Hey guys, it’s Michael from Devoted to Vinyl.  And in this video, I’m going to give you my top 5 reasons to buy a manual turntable.

  • If you’re in the market for a brand new turntable, please check out the interactive guide below, where you can compare some of the best record players available:

PhotoModelPriceKey Feature
U-Turn Audio Orbit PlusU-Turn Audio Orbit Plus$$Machined Acrylic Platter
Audio-Technica-AT-LP60Audio Technica AT-LP60$Fully Automatic
Audio-Technica-AT-LP120-USBAudio-Technica AT-LP120USB$$USB Direct Drive
Crosley C200A$Direct-Drive Turntable
Audio-Technica-AT-LP1240-USBAudio Technica AT-LP1240-USB$$USB Direct Drive/DJ Table
Marantz TT-15S1Marantz TT-15S1$$$Solid Plinth Belt-Drive Design
Music Hall MMF 1.5$$Built-In Phono Preamp
ProJect Classic$$$Metal/MDF Chassis
Music Hall MMF 7.3Music Hall MMF 7.3$$$2-speed (33/45 rpm) pulley
Pro-Ject Essential III$$Ortofon OM10 cartridge

Rega Planar 1$$RB110 tonearm
Pioneer-PL-990Pioneer 990$Full-Automatic Operation
Rega Planar 2$$$10mm Float-Glass Platter

So in a previous video, I gave you my top five reasons to buy an automatic turntable.  But today, I wanted to focus on my five reasons to buy a manual turntable because, automatic and manual turntables are a little different.  And they appeal to different audiences.

Now unlike an automatic turntable, where you’re gonna feel comfortable knowing that your record player has a mechanism built inside that’s going to be able to lift the tonearm up and down and even turn off the record player when it gets done playing the album.  A manual record record player requires you to do absolutely everything. 

Like anything in life, there are advantages and disadvantages.  But I really want to focus on my top 5 favorite reasons to buy a manual turntable if you’re in the market for a new record player.

Okay, let’s start with number one, which is a more interactive experience.  Now, when you buy a manual turntable, you’re making a commitment.  You’re making a declaration that says that you’re willing to be more involved in the process of playing music.

Instead of being able to rely on an automatic mechanism that’s going to lift your tonearm, you have to do it.

Instead of being able to rely on your turntable to know exactly where to put your stylus on your record groove, you have to do that. 

And instead of being able to rely on your automatic record player to be able to lift the stylus and the tonearm off the surface of the record, return it to its rest, and turn off the motor.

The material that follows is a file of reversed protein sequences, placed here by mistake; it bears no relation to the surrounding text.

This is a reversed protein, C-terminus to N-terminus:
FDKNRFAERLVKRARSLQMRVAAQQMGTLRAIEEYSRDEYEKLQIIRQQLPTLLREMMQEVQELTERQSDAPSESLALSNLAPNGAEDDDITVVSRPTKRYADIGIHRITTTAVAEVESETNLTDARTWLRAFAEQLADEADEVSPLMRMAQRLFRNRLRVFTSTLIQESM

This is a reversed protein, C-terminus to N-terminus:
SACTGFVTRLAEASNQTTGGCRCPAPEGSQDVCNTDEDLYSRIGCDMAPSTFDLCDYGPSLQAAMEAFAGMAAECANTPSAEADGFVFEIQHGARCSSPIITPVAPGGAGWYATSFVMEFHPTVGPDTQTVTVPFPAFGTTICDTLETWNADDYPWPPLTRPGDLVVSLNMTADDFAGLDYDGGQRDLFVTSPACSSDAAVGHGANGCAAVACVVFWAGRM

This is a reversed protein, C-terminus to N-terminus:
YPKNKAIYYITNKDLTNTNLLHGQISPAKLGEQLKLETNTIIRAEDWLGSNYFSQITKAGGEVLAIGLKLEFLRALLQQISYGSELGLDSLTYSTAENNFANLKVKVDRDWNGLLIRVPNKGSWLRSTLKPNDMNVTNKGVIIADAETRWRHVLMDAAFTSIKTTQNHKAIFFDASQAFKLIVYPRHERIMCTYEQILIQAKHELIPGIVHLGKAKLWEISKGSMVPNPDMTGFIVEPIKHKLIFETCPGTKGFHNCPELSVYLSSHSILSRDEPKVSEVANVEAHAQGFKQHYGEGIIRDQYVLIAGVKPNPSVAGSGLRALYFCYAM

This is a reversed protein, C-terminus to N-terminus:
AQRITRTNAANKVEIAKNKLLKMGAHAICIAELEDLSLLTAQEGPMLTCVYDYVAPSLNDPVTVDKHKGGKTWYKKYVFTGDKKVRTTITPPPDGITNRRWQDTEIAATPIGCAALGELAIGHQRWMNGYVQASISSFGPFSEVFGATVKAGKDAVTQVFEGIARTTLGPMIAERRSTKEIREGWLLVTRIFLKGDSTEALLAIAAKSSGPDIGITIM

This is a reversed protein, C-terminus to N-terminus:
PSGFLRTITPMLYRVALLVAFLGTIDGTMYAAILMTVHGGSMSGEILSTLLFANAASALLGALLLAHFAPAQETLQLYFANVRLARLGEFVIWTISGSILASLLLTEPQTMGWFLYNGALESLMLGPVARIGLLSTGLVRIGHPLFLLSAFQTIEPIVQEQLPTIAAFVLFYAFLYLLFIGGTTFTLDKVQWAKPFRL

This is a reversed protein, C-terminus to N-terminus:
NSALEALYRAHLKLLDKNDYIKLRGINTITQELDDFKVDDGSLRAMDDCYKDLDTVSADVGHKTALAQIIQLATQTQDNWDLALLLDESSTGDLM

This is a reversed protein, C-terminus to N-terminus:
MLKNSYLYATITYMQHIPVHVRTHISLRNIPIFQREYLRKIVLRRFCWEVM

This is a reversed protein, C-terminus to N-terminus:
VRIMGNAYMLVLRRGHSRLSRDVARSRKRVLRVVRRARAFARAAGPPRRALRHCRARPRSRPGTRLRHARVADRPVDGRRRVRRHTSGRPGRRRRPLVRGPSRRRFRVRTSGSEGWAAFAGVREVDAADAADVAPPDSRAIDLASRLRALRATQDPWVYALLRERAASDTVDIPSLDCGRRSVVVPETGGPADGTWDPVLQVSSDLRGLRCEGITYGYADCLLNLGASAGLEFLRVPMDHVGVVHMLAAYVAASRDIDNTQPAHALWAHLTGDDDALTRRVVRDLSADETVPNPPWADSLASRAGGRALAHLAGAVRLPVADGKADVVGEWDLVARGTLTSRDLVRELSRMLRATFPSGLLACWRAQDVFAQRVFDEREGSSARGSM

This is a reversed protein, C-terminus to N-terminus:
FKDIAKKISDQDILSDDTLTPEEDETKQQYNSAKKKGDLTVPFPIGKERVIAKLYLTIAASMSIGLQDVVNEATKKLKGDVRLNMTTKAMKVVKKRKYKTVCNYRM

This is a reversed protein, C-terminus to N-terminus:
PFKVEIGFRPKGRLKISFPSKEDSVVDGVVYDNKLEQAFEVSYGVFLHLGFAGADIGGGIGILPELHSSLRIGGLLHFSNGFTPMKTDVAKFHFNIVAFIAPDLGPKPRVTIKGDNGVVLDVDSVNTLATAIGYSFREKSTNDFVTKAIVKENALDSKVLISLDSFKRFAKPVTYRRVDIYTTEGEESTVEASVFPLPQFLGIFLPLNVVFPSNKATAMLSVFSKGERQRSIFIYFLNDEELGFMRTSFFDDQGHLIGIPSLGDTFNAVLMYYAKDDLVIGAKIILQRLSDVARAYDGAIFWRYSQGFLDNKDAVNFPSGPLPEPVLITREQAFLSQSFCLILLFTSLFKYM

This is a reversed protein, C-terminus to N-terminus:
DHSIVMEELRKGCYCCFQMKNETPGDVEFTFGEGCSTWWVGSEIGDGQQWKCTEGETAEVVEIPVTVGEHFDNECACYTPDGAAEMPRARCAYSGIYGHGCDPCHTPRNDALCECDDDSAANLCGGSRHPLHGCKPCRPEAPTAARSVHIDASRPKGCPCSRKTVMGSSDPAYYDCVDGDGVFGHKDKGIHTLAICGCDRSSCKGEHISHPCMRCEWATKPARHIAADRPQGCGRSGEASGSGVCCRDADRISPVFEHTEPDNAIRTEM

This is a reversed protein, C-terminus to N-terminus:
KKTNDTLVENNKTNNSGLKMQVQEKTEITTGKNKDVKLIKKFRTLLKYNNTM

You.  Have.  To.  Do.  That.

At the end of the day, using a manual turntable means that you’re playing records with a purpose.  Instead of spinning records while you’re cooking or cleaning, or [when you’re] about to fall asleep, you’re probably taking a lot more dedicated time out of your day to specifically listen to your record collection because you know you have to be involved in the process from beginning to end.

Okay, coming in at number two is the fact that you now have more options at your disposal.

Now there’s no doubt that there are a lot of people that like to use automatic record players.  But the fact is, there are way more manual record players to be had on the market.

Manual turntables are for those that are ready to get a little more serious about playing vinyl records.  They can range from anybody who’s finally ready to upgrade from their automatic turntable to somebody that’s been spinning records for 20, 30, 40 or 50 years and absolutely loves the options that manual turntables provide.

Whether it’s Pro-Ject or Rega, Music Hall or Clearaudio, the great thing about manual turntables is that there’s a wide range available at your disposal.

While automatic turntables tend not to creep past a certain price point, manual turntables can be anywhere from $400 to $4,000.

So ultimately, no matter how much money you’re willing to spend, you’re likely to get a manual turntable gonna be anywhere from good to really, really excellent. 

Okay, so coming in at number three is your ability to be able to upgrade.

So one of the great things about manual turntables is that, if there’s something about your turntable that you’re not quite loving, you likely are going to be able to upgrade it without having to buy a brand new record player.

Not happy with you’re steel platter?  Buy an acrylic one.

Something happened to your RCA cables?  Swap it out and get a new one.

Not happy with your cartridge or your tonearm?  You can usually upgrade those, as well.